Jeanne Zaino: Governor Cuomo recently published an op-ed in The Washington Post in which he asked 35 questions about this election season. Questions 20 and 21 reflect recent comments made by Joe Biden's former boss, as well as Cuomo's own thinking ("when did the political left become an enemy of the political left and the Democratic Party become a circular firing squad?"). This isn't surprising after the challenges the governor has faced from the progressive left in New York, particularly in the last two elections, and it explains in large part why he is backing Biden – he believes he represents the “big tent.”

Bruce Fisher: Cuomo's strong gestures toward Biden go back at least a year. It's not just their personal ties, it's their political histories: These are two mainstream Democrats who have advanced policies usually identified with the progressive wing, getting way forward on $15 minimum wage, family leave and gay marriage, without alienating business or talking down to the middle class.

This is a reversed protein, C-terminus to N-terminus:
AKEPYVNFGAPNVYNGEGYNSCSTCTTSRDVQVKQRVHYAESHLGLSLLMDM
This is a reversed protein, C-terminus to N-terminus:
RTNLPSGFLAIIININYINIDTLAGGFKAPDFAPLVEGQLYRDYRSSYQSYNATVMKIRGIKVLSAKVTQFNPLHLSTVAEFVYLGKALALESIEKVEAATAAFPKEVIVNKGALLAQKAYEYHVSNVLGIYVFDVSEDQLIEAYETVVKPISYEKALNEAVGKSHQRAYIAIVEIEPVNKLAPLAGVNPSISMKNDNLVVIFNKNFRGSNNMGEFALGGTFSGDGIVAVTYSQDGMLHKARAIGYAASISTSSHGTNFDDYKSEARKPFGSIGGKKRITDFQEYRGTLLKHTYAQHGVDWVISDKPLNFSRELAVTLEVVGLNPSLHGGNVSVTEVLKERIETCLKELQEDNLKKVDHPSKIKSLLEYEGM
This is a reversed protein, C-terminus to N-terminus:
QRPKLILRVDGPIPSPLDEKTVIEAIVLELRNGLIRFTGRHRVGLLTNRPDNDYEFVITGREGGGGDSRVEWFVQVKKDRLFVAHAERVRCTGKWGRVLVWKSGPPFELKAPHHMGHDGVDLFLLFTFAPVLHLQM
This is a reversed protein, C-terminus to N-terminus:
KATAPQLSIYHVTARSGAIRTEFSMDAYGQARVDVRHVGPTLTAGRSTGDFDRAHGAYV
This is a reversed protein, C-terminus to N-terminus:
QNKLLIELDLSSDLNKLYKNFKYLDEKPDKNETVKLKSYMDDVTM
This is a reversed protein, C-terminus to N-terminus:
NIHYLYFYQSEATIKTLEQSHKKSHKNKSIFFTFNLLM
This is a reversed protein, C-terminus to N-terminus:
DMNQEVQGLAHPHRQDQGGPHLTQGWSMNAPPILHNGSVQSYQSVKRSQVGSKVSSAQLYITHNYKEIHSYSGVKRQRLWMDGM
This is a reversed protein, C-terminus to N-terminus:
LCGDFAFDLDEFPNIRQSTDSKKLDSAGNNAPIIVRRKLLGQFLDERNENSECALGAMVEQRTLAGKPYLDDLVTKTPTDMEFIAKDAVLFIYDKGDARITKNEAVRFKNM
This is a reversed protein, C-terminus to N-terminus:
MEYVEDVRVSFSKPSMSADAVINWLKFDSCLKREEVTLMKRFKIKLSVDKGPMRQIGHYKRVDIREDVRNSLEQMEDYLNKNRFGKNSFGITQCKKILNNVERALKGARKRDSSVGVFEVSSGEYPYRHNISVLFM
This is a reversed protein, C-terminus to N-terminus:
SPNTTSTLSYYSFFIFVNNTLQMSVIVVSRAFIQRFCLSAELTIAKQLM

Justin Lapatine: There is a ton of mutual respect and admiration between the two, so I don’t think it’s a surprise at all. And I think the governor sees Biden as his kind of “pragmatic progressive” and the candidate with the best chance we have of beating Trump.

Thomas Doherty: Cuomo’s endorsement of Biden’s Presidential run certainly starts with a longtime personal relationship. I sense that friendship extended to Biden’s son Beau who served as Delaware’s attorney general during the time Cuomo held the same position in New York. Dating back to 2015, Cuomo encouraged Biden to enter the 2016 race. On multiple occasions they have appeared together at various government and political events. I also think Cuomo must feel that Biden’s center left political agenda has the best chance to beat Trump.

What impact will Cuomo’s support have?

Jeanne Zaino: Biden and Cuomo are adhering to something that some people say may be a thing of the past – the idea that in this new age of social media, big-name endorsements still matter. That remains to be seen, as does the related question of whether in this environment they can sometimes backfire?